The first time I tried to take my life my mother rushed to my side. After four years of more attempts than I can remember she stood by me as I lay on a gurney in the ER, strapped down after trying to escape, and said, “There’s nothing more I can do for you.” She put her hand on my forehead for a brief moment and then left the hospital. This may sound heartless and uncaring but it was a day that I will always remember. It was the day that I began taking personal responsibility for my recovery from bipolar disorder.
When I was diagnosed with bipolar disorder in 1994 my family was lost. Somehow my father, mother and older sister discovered a NAMI Affiliate and began to find their way to hope. Through NAMI members’ help and support my mother found a way to “let go” in the wee hours of that summer morning in 1998. That is their story to tell. For my part I was still lost and adrift on the turbulent waters of mental illness but in her leaving I realized that I was never truly alone. I began to wonder, “What is this group called NAMI and what have they done to my family?” I learned that NAMI members reached out to me, through my family, when I did not even know they existed. They helped my mother navigate the maze of the mental health system which in turn enabled me to survive, even sometimes clinging to the hem of Death’s robe. There was no miracle, no “This-is-when-I-recovered-from-mental-illness moment,” only long hours of plodding through the darkness with glimmers of hope’s light to guide me. Suicide attempts became fewer and farther between while times of laughter, love and growth stretched out like a road to wellness.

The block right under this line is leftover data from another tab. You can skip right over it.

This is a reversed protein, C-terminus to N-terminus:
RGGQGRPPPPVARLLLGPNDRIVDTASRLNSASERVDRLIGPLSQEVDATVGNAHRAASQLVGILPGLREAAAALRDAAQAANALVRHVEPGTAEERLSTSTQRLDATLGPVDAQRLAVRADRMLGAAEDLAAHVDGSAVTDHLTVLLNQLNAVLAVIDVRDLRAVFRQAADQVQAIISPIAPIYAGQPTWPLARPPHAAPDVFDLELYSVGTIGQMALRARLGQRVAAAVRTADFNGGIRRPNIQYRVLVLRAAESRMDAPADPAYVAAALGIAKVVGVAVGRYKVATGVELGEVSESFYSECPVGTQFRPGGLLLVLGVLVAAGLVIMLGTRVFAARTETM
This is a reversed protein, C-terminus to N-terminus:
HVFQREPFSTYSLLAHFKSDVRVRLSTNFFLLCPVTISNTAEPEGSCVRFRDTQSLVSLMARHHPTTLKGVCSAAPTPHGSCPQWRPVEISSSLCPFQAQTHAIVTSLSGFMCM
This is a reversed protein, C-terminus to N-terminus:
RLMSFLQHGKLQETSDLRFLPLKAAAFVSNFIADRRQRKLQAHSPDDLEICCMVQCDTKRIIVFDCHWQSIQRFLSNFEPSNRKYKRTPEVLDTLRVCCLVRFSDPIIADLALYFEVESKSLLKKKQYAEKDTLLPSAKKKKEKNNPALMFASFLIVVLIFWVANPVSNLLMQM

As I grew stronger in managing my illness I realized that I wanted to give back to those who aided me and to the organization that made such a positive impact on my and my family’s lives. I began volunteering as a trained crisis worker for my county’s Hotline and eventually approached my local NAMI affiliate seeking additional volunteer opportunities. I was stunned when they offered me a paid position as their office administrator. It was the first time I had been steadily employed since the “crash and burn” of 1994. The satisfaction and learning opportunities of attending board meetings, support groups, and managing day to day operations was overwhelming, I can never repay those dear friends for their constant support and encouragement.
Where would I be without NAMI? I shudder to think.
From that NAMI Affiliate I have moved on to enjoy the privilege of participating in NAMI C.A.R.E training, In Our Own Voice instruction, Peer to Peer classes, and now serve as a co-facilitator for my neighborhood NAMI Connection group. My new NAMI Affiliate (I moved to Pennsylvania from Maryland in 1999) has embraced me and called me their own. They sponsored me when I attended a training to become a WRAP (Wellness Recovery Action Plan) Facilitator and they sit with me at the same table during meetings with our county’s MH Administration. I have worked for our county’s Warm Line for eight years and I am currently the Peer Leader. NAMI Cumberland/Perry invites me to their support groups to speak about and demonstrate this valuable service. Where would I be without NAMI? I shudder to think.
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